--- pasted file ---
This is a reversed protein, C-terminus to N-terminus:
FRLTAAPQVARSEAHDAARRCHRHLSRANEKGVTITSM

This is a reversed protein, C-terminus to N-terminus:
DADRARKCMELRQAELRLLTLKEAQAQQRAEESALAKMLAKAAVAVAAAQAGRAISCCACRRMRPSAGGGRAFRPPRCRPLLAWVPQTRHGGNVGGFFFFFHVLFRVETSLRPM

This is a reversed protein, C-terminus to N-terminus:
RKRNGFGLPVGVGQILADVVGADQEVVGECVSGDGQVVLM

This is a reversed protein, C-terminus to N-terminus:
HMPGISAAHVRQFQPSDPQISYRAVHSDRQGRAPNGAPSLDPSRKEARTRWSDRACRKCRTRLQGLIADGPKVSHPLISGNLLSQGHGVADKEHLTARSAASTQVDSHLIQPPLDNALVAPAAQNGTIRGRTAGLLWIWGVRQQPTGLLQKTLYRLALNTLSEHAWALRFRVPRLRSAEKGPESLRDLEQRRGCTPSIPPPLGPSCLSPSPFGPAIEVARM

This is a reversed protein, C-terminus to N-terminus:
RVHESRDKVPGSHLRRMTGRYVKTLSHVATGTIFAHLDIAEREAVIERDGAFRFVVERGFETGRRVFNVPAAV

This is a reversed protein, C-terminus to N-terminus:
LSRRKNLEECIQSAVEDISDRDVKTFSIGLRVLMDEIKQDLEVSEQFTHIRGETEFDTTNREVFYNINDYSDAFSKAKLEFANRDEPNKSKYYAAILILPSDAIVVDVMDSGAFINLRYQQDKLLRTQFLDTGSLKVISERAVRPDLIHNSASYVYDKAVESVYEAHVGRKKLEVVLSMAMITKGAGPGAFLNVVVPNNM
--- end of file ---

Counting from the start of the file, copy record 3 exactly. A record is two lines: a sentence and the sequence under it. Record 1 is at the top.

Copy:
This is a reversed protein, C-terminus to N-terminus:
RKRNGFGLPVGVGQILADVVGADQEVVGECVSGDGQVVLM